“Let’s get to know our Europe deeply” – a quick wrap-up of ECOFIN’s expert

“Let’s get to know our Europe deeply” – a quick wrap-up of ECOFIN’s expert

by Adelaide Formica

19 April 2016

Stefano Riela, professor of European Economic Policy and Economics of the European Union at the Bocconi University, yesterday spoke to the delegates of our CEU-ECOFIN. 

image1-2There were two the main topics he shared with us: migration and the vicious cycle of financial crises and he immediately caught our eye with the first one: migration, though not really a recent issue at the United Nations or the European Union, is in fact a global phenomenon and constantly growing in scope, complexity and impact. Migration is both a cause and effect of broader development processes and an intrinsic feature of our globalizing world. 

In 2015, about 1.3 million people were migrants (for economic or political reasons) and the countries from which the biggest number of migrants leave are Syria, Eritrea and Iraq. Immigrants coming to the European Union are asylum seekers and they are looking for some kind of protection: they are recognized as refugees. Let’s pay attention to the subtle difference between refugees, those who are escaping from conflicts and persecutions, and migrant, those who mainly move to improve their lives by finding work, education or family. A set of rules, known as Stability and Growth Pact (SGP), has been designed to ensure that countries in the European Union pursue sound public finances and coordinate their fiscal policies.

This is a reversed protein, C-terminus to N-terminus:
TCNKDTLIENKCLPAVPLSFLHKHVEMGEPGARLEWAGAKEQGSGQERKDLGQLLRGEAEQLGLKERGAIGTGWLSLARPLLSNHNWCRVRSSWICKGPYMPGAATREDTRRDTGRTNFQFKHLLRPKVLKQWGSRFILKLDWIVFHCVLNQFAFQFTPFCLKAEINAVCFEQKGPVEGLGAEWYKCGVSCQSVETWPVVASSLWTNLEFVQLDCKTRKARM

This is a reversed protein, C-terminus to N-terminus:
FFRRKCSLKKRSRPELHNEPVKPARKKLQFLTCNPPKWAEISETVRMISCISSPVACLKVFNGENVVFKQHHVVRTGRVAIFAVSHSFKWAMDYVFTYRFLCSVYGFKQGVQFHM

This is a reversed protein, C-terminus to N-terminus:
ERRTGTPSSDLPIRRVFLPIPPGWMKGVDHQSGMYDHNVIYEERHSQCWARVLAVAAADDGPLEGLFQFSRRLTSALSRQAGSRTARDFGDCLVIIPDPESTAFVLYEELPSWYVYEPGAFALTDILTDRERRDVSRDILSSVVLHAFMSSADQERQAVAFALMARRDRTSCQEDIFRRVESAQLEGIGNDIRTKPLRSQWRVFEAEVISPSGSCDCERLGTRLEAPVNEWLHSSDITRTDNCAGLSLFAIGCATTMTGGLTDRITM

But now let’s move on to the second topic: the vicious cycle of financial crisis. It all started when a slowdown in the US-economy caused over-extended American homeowners to default on their mortgages, banks all over the world with investments linked to those mortgages started losing money.  And how did the European Union respond? The commission pursued a number of initiatives to create a safer and sounder financial sector for the single market and created a banking union for member states. However, the answer to break the circle of crises is cutting the link between banks and their national sovereign. It’s time for banks to walk on their own feet.  

These are the last words of Prof. Riela’s speech and I would personally like to thank to him for spending his time with us. 

(c) Adelaide Formica for the MILMUN Chronicle

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